From a factory worker to representing Pakistan at Lord’s

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From a factory worker to representing Pakistan at Lord’s: LONDON: Mohammad Abbas, on Sunday, he received the man-of-the-match award for his spectacular performance at Lord’s who right now is ripping the English batting lineup apart at the Mecca of Cricket, Lord’s.

From a factory worker to representing Pakistan at Lord’s

From a factory worker to representing Pakistan at Lord’s
Abbas took eight wickets for 64 runs at Lord’s. Previously, in Dublin test, he bagged nine wickets. Photo: AFP

The fast bowler is now enjoying a life where he’s able to do what he loves, but it took a lot of sweating for him to get to this stage.

Born on 10 March 1990 in a small village named Jethi of district Sambrial (Sialkot, Punjab), the early days of his life were not very joyous. But the lad grew up watching some of the greatest fast bowlers of all time like Glenn McGrath and Shaun Pollock and saw them as an inspiration to bowl fast.

His early education and baby steps in cricket took place in Jethi. The more he started learning about the game, his desire to don the Green jersey for Pakistan escalated rapidly. But he had some other family responsibilities to fulfill as well and his road to becoming a cricketer was not an easy path.

Abbas was the eldest son and at a very young age, he was expected to earn bread for his family. He didn’t shy away from that and started working in a welding and leather factory. An incredible performance in the Quaid e Azam trophy at this point in time made him contemplate leaving the country to take the game more seriously, but he prioritized his family.

Life is unpredictable. Nothing can beautifully describe the turnaround than Tom Hanks’ Forrest Gump: “Momma said life is like a box of chocolates, you never know what you’re gonna get.”

Abbas took eight wickets for 64 runs at Lord’s. Previously, in Dublin Test, he bagged nine wickets. Arguably, his inclusion in the team has provided the Pakistani pace attack with some much-needed variation, which it has been missing for long.

From a factory worker to representing Pakistan at Lord’s
The right-arm pacer hails from a small village of Sambrial town near Sialkot district. Photo: AFP

Although Abbas’ wish to get his name on the Lord’s honour board could not be fulfilled during this tour. The fast bowler is determined to get into the prestigious list during the next tour. Looking by his form, his talent and his hunger to prove himself. One won’t be surprised if he accomplishes this in the near future.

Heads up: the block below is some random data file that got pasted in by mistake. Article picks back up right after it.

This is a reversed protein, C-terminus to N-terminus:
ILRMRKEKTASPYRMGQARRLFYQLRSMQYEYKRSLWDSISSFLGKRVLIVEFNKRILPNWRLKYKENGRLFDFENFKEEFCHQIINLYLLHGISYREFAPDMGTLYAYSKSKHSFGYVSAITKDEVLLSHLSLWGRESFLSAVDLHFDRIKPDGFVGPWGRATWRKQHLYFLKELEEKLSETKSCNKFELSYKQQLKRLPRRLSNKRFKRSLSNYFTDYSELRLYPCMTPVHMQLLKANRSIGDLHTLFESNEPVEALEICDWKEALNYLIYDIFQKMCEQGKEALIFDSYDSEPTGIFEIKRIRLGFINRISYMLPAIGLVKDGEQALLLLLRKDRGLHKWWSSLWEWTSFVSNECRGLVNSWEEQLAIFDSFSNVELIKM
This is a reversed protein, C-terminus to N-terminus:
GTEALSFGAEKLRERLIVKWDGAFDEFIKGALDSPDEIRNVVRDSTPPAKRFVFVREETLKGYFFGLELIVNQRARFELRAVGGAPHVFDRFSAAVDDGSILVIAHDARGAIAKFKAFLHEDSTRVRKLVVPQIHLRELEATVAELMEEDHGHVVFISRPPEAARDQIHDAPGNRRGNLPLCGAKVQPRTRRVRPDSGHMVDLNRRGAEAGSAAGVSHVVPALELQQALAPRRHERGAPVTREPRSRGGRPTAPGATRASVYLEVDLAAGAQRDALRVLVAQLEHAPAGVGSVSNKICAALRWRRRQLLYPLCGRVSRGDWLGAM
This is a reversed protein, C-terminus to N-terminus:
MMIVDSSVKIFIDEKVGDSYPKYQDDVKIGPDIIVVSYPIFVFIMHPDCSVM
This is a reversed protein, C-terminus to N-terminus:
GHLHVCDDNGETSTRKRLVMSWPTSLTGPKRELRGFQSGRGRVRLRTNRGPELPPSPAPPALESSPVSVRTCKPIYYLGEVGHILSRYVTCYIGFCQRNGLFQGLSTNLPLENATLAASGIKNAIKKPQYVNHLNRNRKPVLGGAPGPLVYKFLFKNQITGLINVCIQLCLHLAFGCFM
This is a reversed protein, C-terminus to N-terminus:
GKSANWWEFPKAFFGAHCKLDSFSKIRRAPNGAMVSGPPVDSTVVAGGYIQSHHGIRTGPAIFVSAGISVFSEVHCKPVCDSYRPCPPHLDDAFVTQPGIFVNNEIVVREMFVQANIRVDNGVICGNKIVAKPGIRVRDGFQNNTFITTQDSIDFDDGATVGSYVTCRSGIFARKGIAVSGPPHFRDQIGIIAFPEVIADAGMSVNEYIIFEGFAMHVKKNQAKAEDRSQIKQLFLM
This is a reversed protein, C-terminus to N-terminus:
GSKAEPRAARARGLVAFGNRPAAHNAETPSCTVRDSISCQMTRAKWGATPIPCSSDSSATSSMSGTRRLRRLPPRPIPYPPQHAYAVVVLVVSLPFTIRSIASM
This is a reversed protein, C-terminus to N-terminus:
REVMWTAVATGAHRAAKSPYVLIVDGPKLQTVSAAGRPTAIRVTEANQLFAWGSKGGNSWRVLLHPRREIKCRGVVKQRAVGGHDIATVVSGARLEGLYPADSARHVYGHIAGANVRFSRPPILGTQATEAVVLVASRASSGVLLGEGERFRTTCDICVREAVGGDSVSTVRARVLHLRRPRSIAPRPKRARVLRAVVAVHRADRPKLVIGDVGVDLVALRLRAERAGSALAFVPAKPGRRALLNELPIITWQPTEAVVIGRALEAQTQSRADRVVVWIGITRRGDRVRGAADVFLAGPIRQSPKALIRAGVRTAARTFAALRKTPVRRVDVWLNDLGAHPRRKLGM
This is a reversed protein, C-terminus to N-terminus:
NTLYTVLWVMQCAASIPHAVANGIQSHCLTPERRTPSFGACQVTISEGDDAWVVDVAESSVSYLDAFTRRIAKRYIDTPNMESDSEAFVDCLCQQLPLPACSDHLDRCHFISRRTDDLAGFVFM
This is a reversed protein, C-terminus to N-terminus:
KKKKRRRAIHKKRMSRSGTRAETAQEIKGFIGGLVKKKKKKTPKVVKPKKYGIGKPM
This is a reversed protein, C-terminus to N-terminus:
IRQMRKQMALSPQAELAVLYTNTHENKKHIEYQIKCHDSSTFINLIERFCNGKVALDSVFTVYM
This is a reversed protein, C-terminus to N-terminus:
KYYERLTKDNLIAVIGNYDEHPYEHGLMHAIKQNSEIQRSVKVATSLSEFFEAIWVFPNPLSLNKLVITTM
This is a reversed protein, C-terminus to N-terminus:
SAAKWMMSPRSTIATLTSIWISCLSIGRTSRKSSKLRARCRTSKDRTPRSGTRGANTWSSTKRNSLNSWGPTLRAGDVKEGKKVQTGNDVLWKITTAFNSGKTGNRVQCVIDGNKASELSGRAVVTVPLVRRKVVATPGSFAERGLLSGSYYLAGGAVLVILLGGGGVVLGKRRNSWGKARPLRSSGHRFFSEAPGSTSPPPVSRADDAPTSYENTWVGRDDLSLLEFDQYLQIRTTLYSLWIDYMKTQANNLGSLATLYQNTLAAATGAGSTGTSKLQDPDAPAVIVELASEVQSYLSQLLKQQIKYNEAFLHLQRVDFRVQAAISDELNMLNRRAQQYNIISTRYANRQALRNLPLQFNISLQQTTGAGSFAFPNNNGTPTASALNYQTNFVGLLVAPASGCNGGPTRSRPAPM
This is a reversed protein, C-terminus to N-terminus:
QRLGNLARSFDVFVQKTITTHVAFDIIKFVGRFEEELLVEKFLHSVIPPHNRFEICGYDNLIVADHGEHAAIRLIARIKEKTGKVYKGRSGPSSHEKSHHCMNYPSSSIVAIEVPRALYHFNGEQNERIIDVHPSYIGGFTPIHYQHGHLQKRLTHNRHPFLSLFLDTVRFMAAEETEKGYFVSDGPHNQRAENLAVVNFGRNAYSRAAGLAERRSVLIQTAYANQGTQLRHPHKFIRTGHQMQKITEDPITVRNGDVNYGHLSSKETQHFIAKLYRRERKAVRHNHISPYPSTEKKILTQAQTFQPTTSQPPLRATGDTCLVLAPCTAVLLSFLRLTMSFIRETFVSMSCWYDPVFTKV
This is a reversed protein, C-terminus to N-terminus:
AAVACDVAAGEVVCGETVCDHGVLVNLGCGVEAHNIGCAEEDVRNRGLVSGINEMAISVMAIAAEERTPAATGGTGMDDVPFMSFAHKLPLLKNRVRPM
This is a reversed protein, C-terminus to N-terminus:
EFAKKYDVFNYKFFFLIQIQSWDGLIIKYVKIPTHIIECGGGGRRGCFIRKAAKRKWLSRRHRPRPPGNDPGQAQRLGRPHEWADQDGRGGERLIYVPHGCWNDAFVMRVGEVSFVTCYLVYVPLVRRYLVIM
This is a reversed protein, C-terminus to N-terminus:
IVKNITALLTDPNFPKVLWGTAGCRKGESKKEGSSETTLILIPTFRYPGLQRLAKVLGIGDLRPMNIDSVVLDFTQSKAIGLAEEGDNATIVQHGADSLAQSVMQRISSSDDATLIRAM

The right-arm pacer, who hails from a small village of Sambrial town near Sialkot district, reflected on his journey in an interview.

“I was playing domestic cricket for last seven, eight years. I got the chance to get into the national squad after transforming into a mature bowler,” he said. “And I proved my mettle by bagging forty wickets in seven Tests, thanks to Almighty.”

Abbas takes pride in the fact that he did not ‘parachute’ into the national squad but made space in the team having gone through a process.

From a factory worker to representing Pakistan at Lord’s
Asked what is next for him now, the star bowler said: “I want to make my place in the ODI and T20 squad.” Photo: AFP

“Like every other cricketer, I also wanted to become a Test cricketer. Today, with the grace of Almighty, I received the man-of-the-match award.”

Asked what is next for him now, the star bowler said: “I want to make my place in the ODI and T20 squad.”

He also worked for registering properties at the court for a couple of years. But then, life always throws a lemon at you at an unexpected juncture. His career started taking an interesting turn when he got an opportunity to play for the district U19 side.

His lawyer friends didn’t allow him initially to participate in that tournament as his age was well above 19, but eventually, he participated and made his mark.

It took him a lot of time to break into the Pakistan International side, but with his exploits at the domestic levels, he wasn’t knocking the selectors’ doors, he was breaking them open.

At the age of 27, he made his Test debut against West Indies and is now a crucial member of the side. Talking about how he approaches the game, he said “It does not really matter how the cricket is, you still will have to put in efforts.

While I am bowling, I steer clear of the batsman’s weaknesses and strengths which make it easier for me to oust my opposition.” It really was a topsy-turvy ride for Mohammad Abbas towards quenching his thirst to play for Pakistan.

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